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Ultrasonic Cleaners

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Depends what you are going to clean. I now clean watch bracelets in a cheap o LIdle ultrasonic cleaner with warm soapy water & get really good results.

However for watch cleaning I would not buy cheap.

I've got a mechanical elma job for watches. It was more for the intricate stuff that I don't want scratching by putting them into spinning baskets. Ie.. Hands etc

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Personally i would avoid those chinese ultrasonics, they are made with poor parts. If it is within your budget, go for the lower end Elma range ( approx £300 ), they are simply superb with excellent cleaning action.

 

If you are looking for something slightly cheaper i can highly recommend the JPL Ultra 8060 D-H ( Approx £100 ), i have a few of these for parts cleaning and general bracelets/cases etc. Ive been using them for nearly two years and they are superb, not quite as good as Elma but very very close. Some features include >

 

3 Litre Capacity

Heating Control 40/45/50/55/& 60c

Cleaning fluid duration timer

De Gas ( knocks small bubbles out for better cleaning )

LCD Screen

Large capacity basket

Easy to empty + Hose

Stainless steel tank

Reasonably quiet operation

Timer in 5/10/15/20/25/& 30 Minutes ( you wont need more then 30 min @ 60c unless it is really stubborn grease )

 

The price may seem still a bit high but at £100 they will work well and have lasted me without issue. You do get what you pay for but my JPL's have paid for themselves several times over. There are a couple of other JPL ones that are similar and are equally as good.

 

Hope this helps :D

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OK guys, really appreciate your thoughts. I've decided to spend that little extra as Mr beat suggested & purchase the elma. Hopefully it will last year's.

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I'm new her and new to Horology, I have ordered loads of tools and I'm waiting delivery so I can start working/learning how to fix watches etc.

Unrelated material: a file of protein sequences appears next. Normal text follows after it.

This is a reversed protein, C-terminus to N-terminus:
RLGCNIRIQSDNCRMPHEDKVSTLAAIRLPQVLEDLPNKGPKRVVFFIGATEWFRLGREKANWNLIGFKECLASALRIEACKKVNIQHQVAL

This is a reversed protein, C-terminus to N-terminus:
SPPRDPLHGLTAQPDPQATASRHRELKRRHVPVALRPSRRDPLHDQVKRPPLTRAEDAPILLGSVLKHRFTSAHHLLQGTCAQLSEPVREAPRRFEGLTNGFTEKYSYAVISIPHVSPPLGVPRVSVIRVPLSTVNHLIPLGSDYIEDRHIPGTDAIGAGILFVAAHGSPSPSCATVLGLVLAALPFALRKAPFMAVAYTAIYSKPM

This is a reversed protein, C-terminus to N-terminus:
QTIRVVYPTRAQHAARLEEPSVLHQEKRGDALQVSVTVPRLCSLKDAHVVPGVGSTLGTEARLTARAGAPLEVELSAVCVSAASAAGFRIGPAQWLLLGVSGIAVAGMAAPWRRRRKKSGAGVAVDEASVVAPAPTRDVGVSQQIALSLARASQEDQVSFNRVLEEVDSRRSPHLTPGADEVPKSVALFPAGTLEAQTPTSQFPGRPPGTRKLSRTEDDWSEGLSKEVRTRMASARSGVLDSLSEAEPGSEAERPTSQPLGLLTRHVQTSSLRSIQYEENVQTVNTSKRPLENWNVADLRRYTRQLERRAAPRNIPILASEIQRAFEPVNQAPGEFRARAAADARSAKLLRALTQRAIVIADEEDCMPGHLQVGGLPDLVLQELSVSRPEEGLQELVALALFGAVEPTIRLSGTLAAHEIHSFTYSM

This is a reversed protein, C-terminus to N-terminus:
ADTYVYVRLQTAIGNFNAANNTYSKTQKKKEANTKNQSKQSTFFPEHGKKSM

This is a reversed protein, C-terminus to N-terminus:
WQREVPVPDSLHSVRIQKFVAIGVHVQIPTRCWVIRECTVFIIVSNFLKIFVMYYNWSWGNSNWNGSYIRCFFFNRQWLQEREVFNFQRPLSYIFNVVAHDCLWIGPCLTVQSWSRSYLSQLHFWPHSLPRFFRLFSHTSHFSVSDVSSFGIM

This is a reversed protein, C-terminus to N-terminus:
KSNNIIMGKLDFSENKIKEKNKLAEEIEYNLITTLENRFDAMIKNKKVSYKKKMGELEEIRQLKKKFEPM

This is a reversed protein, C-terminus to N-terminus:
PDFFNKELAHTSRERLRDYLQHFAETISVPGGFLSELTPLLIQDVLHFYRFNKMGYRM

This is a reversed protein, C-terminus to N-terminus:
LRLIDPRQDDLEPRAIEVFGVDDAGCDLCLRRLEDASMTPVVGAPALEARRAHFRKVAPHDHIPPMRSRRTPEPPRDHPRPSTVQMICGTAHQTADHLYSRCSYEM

My question is about Ultrasonic cleaning fluid, I have a small cleaner 600ml, and wondered how often should I change the fluid, is it safe to leave it in the cleaner?

 

The answers to my other posts/questions have been really helpful, I appreciate your replies.

 

Thanks

 

Den

Edited by Alienfox

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Hi Den,

 

I only have a small cleaner about the same size as yours, I just use hot water with a dash of dishwashing detergent and find that does the job OK, I believe you can use other fluids even like lighter fluid but I would not be brave enough to try it in the house, just in case it went "Boom", but if you do good precleaning the water and detergent works well,

 

I glass brush all the metal parts after dismantling to clean off any rust or deposits and old dried lubricants, then soak them in Shellite (like lighter fluid) that breaks down any old oils and then into the ultrasonic cleaner.

 

Max 

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Another way is to use just water in the cleaner tank and to place the watch parts in a small glass jar (some say that plastic is less transparent to ultrasonic waves). Then in the jar you can use ultrasonic cleaner fluid, lighter fluid, One Dip solution from Bergeon, dry cleaning fluid or even denture cleaner solution. These small amounts of fluid can be changed for every session, except the expensive One Dip that is best retained for cleaning balance items.

 

I use the small jam jars that some hotels provide and put one or more into the bath as needed. There is the advantage that any small screws that have been left in the item to be cleaned, for example the dial screws in a main plate, are not lost since the ultrasonic will invariably throw out the screws. Incidentally, this can sometimes be the best way of removing screws with damaged heads or even broken-off pivots left in staking punches.

 

Just rambling on.....

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Thanks Geo,

 

Here is what I wrote:

'I use the small jam jars that some hotels provide and put one or more into the bath as needed.'

 

I usually arrange it so that the water comes up to the bottom of the jar caps. Personally, with a prior heavy de-grease using an ammonia based solution and, if needed, some work with a fine glass fibre brush, I find that this method cleans as well as the more cumbersome classic cleaning machines.

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Problem with storing amonia based fluid is that they evaporate and that smells bad and its not healthy, so to keep it in ultrasonic is not good idea unless you have good lid to close it. Also using water could lead to problem with rust if you dont use rinsing solution to remove remains of water. I use elma 1:9 (its water based amonia solution), one jar of clean water for 1st rinse and suprol to rinse/remove water. But I also used clean naptha (similar to light fluid, not leaving "fatty" surface as some of naptha do) to rinse with good results (it doesn mix with water, so it push water away).

 

btw. small question for cdjswiss - do you have problem with particles/parts of fibre glass brush when you use it (Im not sure if Ive got bad quality brush or its just like that, but I dont like this kind of contamination as its difficult to spot and can get inside skin)? I stopped to use it because of that, and swapped to brass brush and pegwood (brass also dont scratch steel parts).